Tort law covers disputes between people with no contractual relationship. Copying by a person with no contractual relationship is known as "copyright infringement", best understood as trespass (not theft). Unauthorized copying is trespass because it is the use of a capital good owned by another. Copying interferes with the owner's use because it reduces the owner's use below 100% of the maximum possible use.

Trespass is the violation of the physical borders of another's private property (stepping into someone's home, taxation, etc.).


If you define trespass as the violation of the "physical" borders, you have simply smuggled your desired conclusion (property must be physical) into your premise. That's the oldest trick in philosophy.

Copyright' literally means the right to copy. If a seller of a good, say, a bit .mp3 data says prior to the sale that as a condition of sale the buyer may not 'copy,' that is, create an identical .mp3 file from the one that is being sold to him, we may say that the seller of the file is retaining 'copyright.' If the buyer agrees to the sellers condition, then he is bound by this condition. In other words, the buyer has agreed to a contract in which he receives a certain file *conditional on* his never 'copying' it. That's the proper libertarian analysis of copyright.
 This is why Rothbard said copyright was legitimate in a libertarian society.

One may only contract with one's own property. If there is no property right in the pattern of information, then there is simply no basis to form the contracts that Rothbard describes. In the real world, relatively free people do indeed form contracts to buy, sell, license, copy, and refrain from copying intangible goods. Intangible goods get delivered to happy customers millions of times per day, every day.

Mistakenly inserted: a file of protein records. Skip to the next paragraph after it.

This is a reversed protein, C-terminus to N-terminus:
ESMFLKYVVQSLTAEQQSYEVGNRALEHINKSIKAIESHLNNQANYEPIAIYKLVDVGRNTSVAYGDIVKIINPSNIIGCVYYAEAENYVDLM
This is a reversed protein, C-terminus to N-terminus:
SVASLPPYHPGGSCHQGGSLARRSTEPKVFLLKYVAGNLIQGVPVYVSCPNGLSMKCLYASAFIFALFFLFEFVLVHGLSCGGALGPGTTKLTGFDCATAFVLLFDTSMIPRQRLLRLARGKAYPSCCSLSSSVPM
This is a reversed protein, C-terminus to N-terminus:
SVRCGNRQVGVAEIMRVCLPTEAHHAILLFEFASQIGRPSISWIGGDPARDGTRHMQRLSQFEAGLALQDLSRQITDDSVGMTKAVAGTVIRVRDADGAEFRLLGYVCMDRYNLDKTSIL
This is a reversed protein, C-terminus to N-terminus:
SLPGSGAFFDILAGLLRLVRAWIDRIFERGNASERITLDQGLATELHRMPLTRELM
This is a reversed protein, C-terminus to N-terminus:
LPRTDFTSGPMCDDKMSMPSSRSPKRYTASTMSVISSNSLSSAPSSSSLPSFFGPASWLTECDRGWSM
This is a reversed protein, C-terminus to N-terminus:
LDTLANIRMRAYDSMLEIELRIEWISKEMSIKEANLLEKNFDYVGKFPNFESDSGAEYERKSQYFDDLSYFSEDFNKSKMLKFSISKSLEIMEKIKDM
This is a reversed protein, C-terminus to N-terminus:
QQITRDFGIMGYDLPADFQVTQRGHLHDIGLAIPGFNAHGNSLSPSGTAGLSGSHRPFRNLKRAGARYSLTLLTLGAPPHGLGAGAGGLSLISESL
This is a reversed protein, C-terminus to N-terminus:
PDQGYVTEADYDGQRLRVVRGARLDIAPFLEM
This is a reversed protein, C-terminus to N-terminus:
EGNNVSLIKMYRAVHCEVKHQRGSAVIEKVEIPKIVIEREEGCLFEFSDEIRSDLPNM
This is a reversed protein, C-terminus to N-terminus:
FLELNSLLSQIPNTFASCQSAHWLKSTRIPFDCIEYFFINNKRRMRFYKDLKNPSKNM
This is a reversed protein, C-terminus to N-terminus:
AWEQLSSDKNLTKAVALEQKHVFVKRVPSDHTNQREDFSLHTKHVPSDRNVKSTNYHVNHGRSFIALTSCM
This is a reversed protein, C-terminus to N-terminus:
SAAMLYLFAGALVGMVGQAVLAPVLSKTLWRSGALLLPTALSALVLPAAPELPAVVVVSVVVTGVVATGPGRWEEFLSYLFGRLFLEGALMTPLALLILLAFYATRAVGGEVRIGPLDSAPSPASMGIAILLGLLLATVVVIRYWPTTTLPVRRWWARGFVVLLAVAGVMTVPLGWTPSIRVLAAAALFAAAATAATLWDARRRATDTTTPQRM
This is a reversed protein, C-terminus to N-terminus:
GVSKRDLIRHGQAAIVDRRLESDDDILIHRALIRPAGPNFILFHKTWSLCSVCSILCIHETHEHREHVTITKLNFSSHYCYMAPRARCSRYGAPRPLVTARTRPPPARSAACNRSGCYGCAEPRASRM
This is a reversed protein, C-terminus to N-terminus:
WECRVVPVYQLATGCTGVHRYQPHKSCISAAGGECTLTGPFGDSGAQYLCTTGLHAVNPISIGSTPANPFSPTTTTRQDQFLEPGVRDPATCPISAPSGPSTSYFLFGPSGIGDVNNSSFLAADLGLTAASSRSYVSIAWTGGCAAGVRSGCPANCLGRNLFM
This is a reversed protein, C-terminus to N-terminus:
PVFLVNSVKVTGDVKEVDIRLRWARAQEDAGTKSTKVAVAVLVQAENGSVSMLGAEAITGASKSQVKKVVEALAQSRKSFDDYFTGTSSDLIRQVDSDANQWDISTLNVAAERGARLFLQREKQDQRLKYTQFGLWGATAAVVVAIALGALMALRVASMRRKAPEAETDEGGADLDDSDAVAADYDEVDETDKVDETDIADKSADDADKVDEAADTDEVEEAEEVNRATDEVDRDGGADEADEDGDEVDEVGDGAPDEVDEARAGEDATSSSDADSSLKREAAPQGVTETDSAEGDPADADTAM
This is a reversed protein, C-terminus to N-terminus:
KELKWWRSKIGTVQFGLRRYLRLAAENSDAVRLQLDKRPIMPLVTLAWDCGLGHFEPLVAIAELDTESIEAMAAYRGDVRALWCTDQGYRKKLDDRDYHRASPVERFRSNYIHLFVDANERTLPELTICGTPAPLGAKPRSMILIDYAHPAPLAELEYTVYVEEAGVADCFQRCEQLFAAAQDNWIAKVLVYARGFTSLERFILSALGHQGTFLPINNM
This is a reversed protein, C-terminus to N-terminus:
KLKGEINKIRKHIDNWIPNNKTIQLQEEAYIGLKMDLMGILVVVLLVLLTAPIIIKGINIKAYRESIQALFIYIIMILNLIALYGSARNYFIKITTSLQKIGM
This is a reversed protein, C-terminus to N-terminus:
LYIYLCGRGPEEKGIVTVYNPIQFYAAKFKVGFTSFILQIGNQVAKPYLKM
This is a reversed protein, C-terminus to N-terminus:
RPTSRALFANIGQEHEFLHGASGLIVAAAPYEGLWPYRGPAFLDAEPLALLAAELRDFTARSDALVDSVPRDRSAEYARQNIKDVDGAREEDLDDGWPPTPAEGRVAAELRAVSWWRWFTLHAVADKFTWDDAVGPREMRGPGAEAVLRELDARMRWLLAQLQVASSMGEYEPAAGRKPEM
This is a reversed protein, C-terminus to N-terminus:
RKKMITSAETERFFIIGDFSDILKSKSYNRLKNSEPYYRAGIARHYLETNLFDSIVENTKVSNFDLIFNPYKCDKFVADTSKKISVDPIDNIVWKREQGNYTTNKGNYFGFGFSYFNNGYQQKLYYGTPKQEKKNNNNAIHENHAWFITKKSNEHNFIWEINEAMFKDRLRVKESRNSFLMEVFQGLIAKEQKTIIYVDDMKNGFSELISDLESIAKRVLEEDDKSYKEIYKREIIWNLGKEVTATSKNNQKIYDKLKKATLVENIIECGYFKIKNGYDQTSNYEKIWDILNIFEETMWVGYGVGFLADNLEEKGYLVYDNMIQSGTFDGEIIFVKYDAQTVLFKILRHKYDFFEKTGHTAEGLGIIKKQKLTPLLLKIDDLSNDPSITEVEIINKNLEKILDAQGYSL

[The legitimacy of copyright] has nothing to do with mass production, or factories, or homesteading, or acts like writing or recording.
The human action of writing and recording a song is producing ("homesteading", "creating", "making" ) of a good. "Mass production" and "factories" are crucial to the understanding, because the song can function as a consumer good (for listening) or as a capital good (for mass producing copies). The writer ("homesteader") can sell you the consumer good (one song copy for listening), without selling you the capital good (the factory for making many copies).

Selling the consumer use of a thing while retaining the producer use of the thing is not unique to intangible goods. For example, it is very common for housing developers to sell a new house on the condition that the mineral rights to the land remain with the developer. If you buy a new house under those conditions, you are free to dig up your back yard to put in a swimming pool. You are not free to dig up your back yard to extract petroleum, that would be a breach of contract. If another unrelated person came to your yard and extracted petroleum, it would be trespass against the property rights of the developer, as well as against you.

Your discussion questions have absolutely nothing to do with whether copyright is valid according to the libertarian. The method of production of a good is totally irrelevant to libertarian analysis of the validity of the sort of transactions that may occur involving that good. The point is that a good is a good, 'mass produced' or not.
You are correct that "a good is a good, mass produced or not". You've ignored the point. The point of noting that song copies are mass produced is that, like any mass produced consumer good, there has got to be a factory somewhere, and the factory is also a good. Like any other factory, a song-master is owned by the person who built it. Making copies is the intended use of the factory, and the factory owner is entitled to 100% of the produce from the factory. Unauthorized copying is the unauthorized use of the factory owned by another, i.e. trespass.